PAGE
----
Landslides, Floods and Infrastructure Impacts
The November 2021 B.C. storm impacts are expected to rank as the costliest natural disaster in Canadian history.
Landslides and floods resulted in tragic loss of life, and widespread devastation to public and private property. Rebuilding communities and infrastructure will require a thorough understanding of the hazards, consequences, and implications for infrastructure renewal.
An Engineering Technical Briefing Based on UBC’s Aerial Reconnaissance
UBC Engineering invited government representatives, industry professionals, and journalists, to an online technical briefing, where faculty members shared preliminary observations on the natural disaster that were informed by a combination of recent aerial reconnaissance of the disaster sites, together with applied research and specialist expertise.
Preliminary Observations and Research Shared
Landslides & Infrastructure Impacts
Live Webcast Information
- Date held: Wednesday, December 15, 2021
- Host: Dr. James Olson, Dean, Faculty of Applied Science
- Moderator: Dr. Nemy Banthia, Professor, Civil Engineering
- Relevant and suitable for: Engineers, planners and mid-senior-to-senior level executives and leaders in engineering firms and government, mainstream and trade media
Dr. Jonathan Fannin, P.Eng.
Jonathan Fannin joined UBC in 1989 to work on terrain stability mapping and landslide risk management in the BC forest sector, primarily through field-mapping of debris flows and development of the empirical-statistical UBCDFLOW model to calculate event magnitude and travel distance – a model that has seen international trials in Norway, New Zealand, and most recently the USA. Over the last 15 years, his industry-funded research on dam safety risk management, in collaboration with the ICOLD European Working Group on Internal Erosion, has focused on geotechnical field and laboratory investigations of seepage erosion in embankment dams and their foundations. A Fellow of the Engineering Institute of Canada, Dr. Fannin has provided specialist technical advice on dam and canal dike deficiency investigations in Canada, the USA, Europe, and South America.
Dr. Amy Kim, P.Eng.
Amy Kim joined UBC in March 2021. Her research program in transportation systems analysis focuses on resource allocation across multimodal long-distance transportation systems. More recently, her work has focused on developing tools to support strategic transportation decision-making for climate change response and adaptation, in collaboration with climate and wildland fire scientists. Between her MS and PhD degrees from the University of California, Berkeley, Amy spent four years as an engineering consultant in California and British Columbia, with projects in Metro Vancouver including the Trans-Canada Highway and the Evergreen Line. Prior to joining UBC, Dr. Kim held a faculty appointment at the University of Alberta.
Dr. Scott McDougall, P.Eng.
Scott McDougall joined UBC in 2016 after working for 10 years as a consulting engineer, engaged in a wide variety of projects in the mining, energy, transportation and municipal development sectors. He specializes in the development of new tools and techniques for the assessment and mitigation of geohazards, including landslides, landslide-generated waves, shoreline erosion and dam breaches. His research approach involves a combination of field data collection and mapping of past events, statistical analysis, computer modelling and laboratory experimentation. He is currently serving as Chair of the Canadian Geotechnical Society’s Geohazards Committee.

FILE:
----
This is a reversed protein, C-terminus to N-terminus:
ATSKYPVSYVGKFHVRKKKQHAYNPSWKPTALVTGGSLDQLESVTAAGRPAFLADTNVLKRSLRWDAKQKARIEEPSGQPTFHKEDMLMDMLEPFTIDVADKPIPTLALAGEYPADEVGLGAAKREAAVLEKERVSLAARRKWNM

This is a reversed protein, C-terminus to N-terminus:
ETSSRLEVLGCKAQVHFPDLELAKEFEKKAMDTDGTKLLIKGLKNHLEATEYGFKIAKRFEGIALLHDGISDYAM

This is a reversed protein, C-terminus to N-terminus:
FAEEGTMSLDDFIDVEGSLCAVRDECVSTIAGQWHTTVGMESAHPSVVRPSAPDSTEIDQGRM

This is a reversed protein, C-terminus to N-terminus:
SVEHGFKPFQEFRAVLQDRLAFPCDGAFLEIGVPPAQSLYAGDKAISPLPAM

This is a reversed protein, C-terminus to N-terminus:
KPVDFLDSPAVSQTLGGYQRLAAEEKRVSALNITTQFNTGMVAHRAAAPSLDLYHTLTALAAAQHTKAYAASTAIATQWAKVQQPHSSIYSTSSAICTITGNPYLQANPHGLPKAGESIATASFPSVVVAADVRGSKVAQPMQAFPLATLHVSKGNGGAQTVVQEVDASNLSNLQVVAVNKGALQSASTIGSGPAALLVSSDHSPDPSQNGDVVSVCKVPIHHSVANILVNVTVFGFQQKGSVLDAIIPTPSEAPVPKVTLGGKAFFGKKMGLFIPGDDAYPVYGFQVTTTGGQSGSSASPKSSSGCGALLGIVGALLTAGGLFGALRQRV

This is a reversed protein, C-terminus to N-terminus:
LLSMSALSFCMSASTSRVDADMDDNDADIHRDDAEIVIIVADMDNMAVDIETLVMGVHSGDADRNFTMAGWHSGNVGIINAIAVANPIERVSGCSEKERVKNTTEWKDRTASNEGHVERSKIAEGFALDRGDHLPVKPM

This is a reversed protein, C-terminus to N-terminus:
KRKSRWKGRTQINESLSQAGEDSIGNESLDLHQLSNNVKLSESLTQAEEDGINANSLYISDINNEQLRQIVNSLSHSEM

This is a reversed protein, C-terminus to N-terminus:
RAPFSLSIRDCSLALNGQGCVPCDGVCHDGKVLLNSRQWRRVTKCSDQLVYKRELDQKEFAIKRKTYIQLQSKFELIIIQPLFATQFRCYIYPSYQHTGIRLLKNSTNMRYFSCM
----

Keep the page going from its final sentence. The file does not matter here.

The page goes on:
Dr. Steven Weijs
Steven Weijs joined UBC in 2015, after working four years on mountain hydrology in Switzerland at EPFL. He obtained his MSc and his PhD from TU Delft in the Netherlands. Both in his research and engineering consulting in the Netherlands, he worked on risk-based approaches in lowland water systems, focusing on hydrological and hydraulic modeling, and model predictive control of drainage pumps. At UBC, his research focuses on mathematically characterizing and optimizing information flows in hydrological modeling and decision making, with applications to hydrometeorological monitoring network design, model calibration, and decision-making under uncertainty. Dr. Weijs serves as member of the AGU technical committee on hydrologic uncertainty.
Dr. Dharma Wijewickreme, P.Eng.
Dharma Wijewickreme joined UBC in 2001 after serving in geotechnical consulting practice for 11 years. Wijewickreme’s research focuses on pipeline geotechnical engineering and earthquake liquefaction of soils, and he serves as a Director of the UBC Pipeline Integrity Institute (PII). His research has contributed to improving PRCI guidelines for estimating soil loads on pipelines during ground movements and the development of seismic design guidelines for the Canadian Foundation Engineering Manual. He has been providing specialist advice to industry practice with respect to solving soil-pipe interaction problems and characterization of geomaterials. He served as the President of the Canadian Geotechnical Society for the two-year period, 2017-2018. Dr. Wijewickreme is a Fellow of the Canadian Academy of Engineering, Canadian Society for Civil Engineering, and Engineering Institute of Canada.
Questions about the event can be directed to firstname.lastname@example.org.